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Plantar fasciopathy

Prashant Singh, Suroosh Madanipour, Jagmeet S Bhamra, Ian Gill
PURPOSE: To determine whether platelet-rich plasma (PRP) injections are associated with improved pain and function scores when compared with corticosteroid injections for plantar fasciopathy. METHODS: A systematic review of published literature was performed for studies comparing PRP injections and corticosteroid injections for plantar fasciopathy. Studies were assessed using the Cochrane Risk of Bias Tool and the Newcastle Ottawa Scale (NOS). The primary endpoint was pain and function score at three and six month follow-up...
April 10, 2017: International Orthopaedics
Tsukasa Kumai, Norihiro Samoto, Atsushi Hasegawa, Hideo Noguchi, Atsushi Shiranita, Masaharu Shiraishi, Satoshi Ikeda, Kazuya Sugimoto, Yasuhito Tanaka, Yoshinori Takakura
PURPOSE: Plantar fasciopathy is the most common cause of plantar heel pain and is considered to be a type of enthesopathy. The short-term efficacy, safety, and dose-response relationship of high-molecular-weight hyaluronic acid (HA) was investigated in patients with plantar fasciopathy. METHODS: In this multicenter, prospective, randomized, double-blind, placebo-controlled trial, 168 patients with persistent pain from plantar fasciopathy for more than 12 weeks were randomly assigned to receive 2...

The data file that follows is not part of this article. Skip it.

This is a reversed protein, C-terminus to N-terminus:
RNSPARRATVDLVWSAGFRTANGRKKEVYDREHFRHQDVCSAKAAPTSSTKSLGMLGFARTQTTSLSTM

March 2, 2017: Knee Surgery, Sports Traumatology, Arthroscopy: Official Journal of the ESSKA
Mark Silvester
Stretching of the calf muscles is important in the treatment of plantar fasciopathy. In order to correctly stretch the calf muscles without strain on the plantar fascia the correct alignment of the lower limb should be maintained. A clinical method of achieving this is presented along with a practical guide to assisting the patient to become familiar with correct lower limb alignment.
January 2017: Journal of Bodywork and Movement Therapies
Mahmoud I Ibrahim, Robert A Donatelli, Madeleine Hellman, Ahmed Z Hussein, John P Furia, Christoph Schmitz
Numerous randomized controlled trials (RCTs) demonstrated efficacy and safety of extracorporeal shock wave therapy (ESWT) for chronic plantar fasciopathy (cPF). However, only two such RCTs investigated a follow-up period of more than 1 year, both applying focused ESWT. Corresponding data for radial ESWT (rESWT) have not yet been reported. We therefore tested the hypothesis that rESWT is effective and safe for the management of cPF with long-term follow-up of 2 years. To this end n = 50 patients with cPF were randomly allocated to either two sessions of rESWT (one session per week; 2,000 shock waves with energy flux density of 0...